As Qaddafigate rolls on, and its luminaries publicly distance themselves or fall on their swords, a repeated line marks the public justification: there was no influence over research, there was no influence over research, there was no influence over research. This is, as far as anyone can see, true – there is no evidence, even in the most scathing denunciations, to suggest that there was any attempt to influence the outcomes of the research programme. Even so, the School have rapidly appointed an investigation into this very issue.
Whilst many have been relieved by this, I find myself more deeply disturbed. Why is it that the regime of an eccentric and violent autocrat can slide into bed so easily with a research programme on governance and democratisation?
A deeper problem may be that the regime ultimately did not fear that anything emerging from the programme would undermine or disrupt their position within Libyan society. Of course, we can find plenty of good reasons for this that are nothing to do with the academic research or posture – the tight control over the means of communication and of violence in Libyan society, repressive action against dissenters and, of course, the European firesale of high-grade weaponry for exclusive use by the Libyan state.
Yet, my feeling is that it is also because the academic research on democratisation, development and governance has been focused almost exclusively on the nature of process and the organisation structure of institutions rather than the underlying distribution of power – in short, it has not emphasised the fundamentally political implications that democratisation must have, and that it has always had. In focusing on capacity building in the state, integration into global economic supply networks and speaking in the language of human rights and good governance, there is plenty for Libyan scions to talk about, all of which fit perfectly into mainstream research on democratisation, and none of which touches the basic questions of autocratic power – in short, the founding violence of an assumed and unaccountable entitlement, control and authority over the resources of a society. In failing to call the regime out explicitly and repeatedly on the basic fallacy of this as a starting position, we fail – in an analytic sense as much as any other – to engage the potential of democracy as the basis for a more just order.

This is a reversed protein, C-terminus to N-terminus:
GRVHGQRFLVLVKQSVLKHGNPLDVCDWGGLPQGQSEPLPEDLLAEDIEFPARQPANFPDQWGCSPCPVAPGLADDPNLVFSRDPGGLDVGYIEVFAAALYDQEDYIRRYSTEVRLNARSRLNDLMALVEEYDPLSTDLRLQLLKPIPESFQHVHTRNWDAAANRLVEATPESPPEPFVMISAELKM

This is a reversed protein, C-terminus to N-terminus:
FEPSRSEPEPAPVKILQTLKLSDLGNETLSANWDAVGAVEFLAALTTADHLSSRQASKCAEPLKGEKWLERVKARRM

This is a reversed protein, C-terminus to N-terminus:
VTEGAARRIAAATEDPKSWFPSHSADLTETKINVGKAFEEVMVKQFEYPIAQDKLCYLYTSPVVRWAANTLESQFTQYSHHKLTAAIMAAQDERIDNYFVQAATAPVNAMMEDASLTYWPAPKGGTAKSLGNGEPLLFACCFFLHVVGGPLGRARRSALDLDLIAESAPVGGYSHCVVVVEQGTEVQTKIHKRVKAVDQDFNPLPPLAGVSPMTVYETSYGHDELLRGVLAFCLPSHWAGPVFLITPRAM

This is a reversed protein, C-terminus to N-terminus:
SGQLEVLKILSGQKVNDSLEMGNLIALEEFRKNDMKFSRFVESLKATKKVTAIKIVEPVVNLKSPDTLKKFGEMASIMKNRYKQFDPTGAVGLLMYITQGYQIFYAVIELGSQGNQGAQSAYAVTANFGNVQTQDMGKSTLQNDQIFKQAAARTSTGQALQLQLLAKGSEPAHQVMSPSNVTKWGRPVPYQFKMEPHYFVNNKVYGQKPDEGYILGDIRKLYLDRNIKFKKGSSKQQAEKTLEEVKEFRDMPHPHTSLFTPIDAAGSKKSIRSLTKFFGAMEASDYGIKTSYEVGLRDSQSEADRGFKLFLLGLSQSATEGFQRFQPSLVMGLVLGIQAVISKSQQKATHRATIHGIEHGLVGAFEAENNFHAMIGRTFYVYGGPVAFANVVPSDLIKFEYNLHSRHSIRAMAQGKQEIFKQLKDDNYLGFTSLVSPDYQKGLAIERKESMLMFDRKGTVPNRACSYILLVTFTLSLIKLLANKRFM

As such, discussions of democracy and good governance became too often transformed into idioms of deferring political change rather than resisting or challenging the regimes themselves. Regimes are encouraged to gently tinker with the practices of state, policy rhetoric and accept the odd public curveball on human rights whilst all the time consolidating control over resources, weaponry and mouthpieces of political authority. The rise of a seemingly more radical religious idiom of resistance makes sense most clearly when it is understood that engagements with ‘democracy’ simply seem to consolidate the violence of power in its back-slapping ‘dialogues’.
Amongst the items flying around in the storm then – arms and oil deals, the privatisation of British education, the questionable sartorial choices – we must add a gnawing gap at the centre of many academic engagements on democracy: the failure to state clearly and repeatedly that the key problem is not the matter of form and language, of playboy plagiarism of international norms and treaties, but of the massive and brutal concentration of power. The democratic move is the active contestation of that power, not the clipping of its toenails.